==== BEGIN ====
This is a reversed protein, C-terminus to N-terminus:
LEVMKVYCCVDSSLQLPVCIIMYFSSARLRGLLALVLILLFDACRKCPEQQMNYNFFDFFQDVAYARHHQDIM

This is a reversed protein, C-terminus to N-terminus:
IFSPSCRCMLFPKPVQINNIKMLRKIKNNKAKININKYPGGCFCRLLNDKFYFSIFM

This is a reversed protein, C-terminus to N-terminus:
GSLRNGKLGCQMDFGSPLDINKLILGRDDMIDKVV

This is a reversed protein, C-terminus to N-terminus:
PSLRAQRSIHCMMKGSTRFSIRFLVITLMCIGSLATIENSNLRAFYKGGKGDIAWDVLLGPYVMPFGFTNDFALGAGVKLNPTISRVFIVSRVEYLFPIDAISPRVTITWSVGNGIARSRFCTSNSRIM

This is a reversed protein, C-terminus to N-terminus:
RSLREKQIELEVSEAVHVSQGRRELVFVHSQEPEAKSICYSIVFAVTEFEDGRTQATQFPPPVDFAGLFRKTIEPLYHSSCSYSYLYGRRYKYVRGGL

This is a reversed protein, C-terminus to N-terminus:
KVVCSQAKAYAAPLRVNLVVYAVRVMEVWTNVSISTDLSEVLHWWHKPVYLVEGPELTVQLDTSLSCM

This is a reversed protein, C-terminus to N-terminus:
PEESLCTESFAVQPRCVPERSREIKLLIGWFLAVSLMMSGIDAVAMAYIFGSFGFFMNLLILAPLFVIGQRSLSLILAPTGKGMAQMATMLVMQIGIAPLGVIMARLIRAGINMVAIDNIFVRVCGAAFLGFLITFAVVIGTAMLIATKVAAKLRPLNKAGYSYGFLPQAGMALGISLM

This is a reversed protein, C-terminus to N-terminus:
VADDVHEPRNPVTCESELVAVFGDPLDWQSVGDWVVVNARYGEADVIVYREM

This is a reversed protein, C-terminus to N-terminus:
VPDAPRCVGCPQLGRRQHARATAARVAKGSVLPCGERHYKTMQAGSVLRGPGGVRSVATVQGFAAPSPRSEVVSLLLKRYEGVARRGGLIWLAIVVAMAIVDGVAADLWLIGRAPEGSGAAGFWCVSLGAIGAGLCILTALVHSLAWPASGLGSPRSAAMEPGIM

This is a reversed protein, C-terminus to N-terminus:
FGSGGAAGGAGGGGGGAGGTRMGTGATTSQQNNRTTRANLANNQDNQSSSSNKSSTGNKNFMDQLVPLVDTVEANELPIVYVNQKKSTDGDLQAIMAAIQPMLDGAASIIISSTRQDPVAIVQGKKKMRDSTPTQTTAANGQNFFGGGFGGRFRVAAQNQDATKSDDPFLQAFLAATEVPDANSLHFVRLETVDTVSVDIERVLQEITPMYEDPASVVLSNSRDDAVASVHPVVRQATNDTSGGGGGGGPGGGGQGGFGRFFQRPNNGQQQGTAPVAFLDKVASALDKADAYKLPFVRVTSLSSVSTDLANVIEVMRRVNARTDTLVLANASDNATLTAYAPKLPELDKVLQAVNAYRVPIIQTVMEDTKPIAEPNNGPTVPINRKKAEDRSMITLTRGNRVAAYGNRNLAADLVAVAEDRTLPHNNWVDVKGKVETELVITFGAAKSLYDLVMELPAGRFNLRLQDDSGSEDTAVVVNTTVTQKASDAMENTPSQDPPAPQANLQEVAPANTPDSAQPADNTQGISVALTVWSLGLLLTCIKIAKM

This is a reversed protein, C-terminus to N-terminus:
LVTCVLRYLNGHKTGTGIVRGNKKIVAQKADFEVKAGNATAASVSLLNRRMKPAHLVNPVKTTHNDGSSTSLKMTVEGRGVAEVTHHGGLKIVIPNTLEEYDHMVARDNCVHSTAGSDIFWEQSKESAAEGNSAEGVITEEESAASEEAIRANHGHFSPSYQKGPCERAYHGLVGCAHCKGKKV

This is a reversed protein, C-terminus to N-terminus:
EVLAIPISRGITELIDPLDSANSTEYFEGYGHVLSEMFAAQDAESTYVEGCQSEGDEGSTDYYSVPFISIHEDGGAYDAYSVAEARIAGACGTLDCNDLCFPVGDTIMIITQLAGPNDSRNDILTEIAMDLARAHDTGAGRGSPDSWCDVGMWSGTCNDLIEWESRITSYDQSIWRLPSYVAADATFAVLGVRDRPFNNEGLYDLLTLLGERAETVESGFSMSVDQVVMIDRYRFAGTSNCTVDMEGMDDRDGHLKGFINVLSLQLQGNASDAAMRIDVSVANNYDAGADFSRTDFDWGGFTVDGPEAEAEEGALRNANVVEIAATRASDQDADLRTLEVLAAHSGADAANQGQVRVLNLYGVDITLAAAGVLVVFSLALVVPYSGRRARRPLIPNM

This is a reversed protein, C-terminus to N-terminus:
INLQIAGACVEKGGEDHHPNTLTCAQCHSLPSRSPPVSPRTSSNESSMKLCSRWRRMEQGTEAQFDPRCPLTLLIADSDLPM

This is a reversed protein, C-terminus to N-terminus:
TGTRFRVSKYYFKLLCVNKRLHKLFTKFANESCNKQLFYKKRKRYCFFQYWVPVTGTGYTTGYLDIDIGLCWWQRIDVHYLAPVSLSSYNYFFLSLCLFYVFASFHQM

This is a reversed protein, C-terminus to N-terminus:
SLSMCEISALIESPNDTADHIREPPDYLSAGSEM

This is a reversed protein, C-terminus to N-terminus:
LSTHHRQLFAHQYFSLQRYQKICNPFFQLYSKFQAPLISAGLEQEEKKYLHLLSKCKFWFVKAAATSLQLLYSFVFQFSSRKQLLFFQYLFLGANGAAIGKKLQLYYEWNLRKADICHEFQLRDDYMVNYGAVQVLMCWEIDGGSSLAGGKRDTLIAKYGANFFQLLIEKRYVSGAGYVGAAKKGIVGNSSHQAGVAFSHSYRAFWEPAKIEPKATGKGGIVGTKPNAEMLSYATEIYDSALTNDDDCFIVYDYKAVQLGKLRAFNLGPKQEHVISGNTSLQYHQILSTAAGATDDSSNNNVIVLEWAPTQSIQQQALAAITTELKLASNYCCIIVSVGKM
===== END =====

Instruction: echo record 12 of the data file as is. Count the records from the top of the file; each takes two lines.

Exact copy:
This is a reversed protein, C-terminus to N-terminus:
EVLAIPISRGITELIDPLDSANSTEYFEGYGHVLSEMFAAQDAESTYVEGCQSEGDEGSTDYYSVPFISIHEDGGAYDAYSVAEARIAGACGTLDCNDLCFPVGDTIMIITQLAGPNDSRNDILTEIAMDLARAHDTGAGRGSPDSWCDVGMWSGTCNDLIEWESRITSYDQSIWRLPSYVAADATFAVLGVRDRPFNNEGLYDLLTLLGERAETVESGFSMSVDQVVMIDRYRFAGTSNCTVDMEGMDDRDGHLKGFINVLSLQLQGNASDAAMRIDVSVANNYDAGADFSRTDFDWGGFTVDGPEAEAEEGALRNANVVEIAATRASDQDADLRTLEVLAAHSGADAANQGQVRVLNLYGVDITLAAAGVLVVFSLALVVPYSGRRARRPLIPNM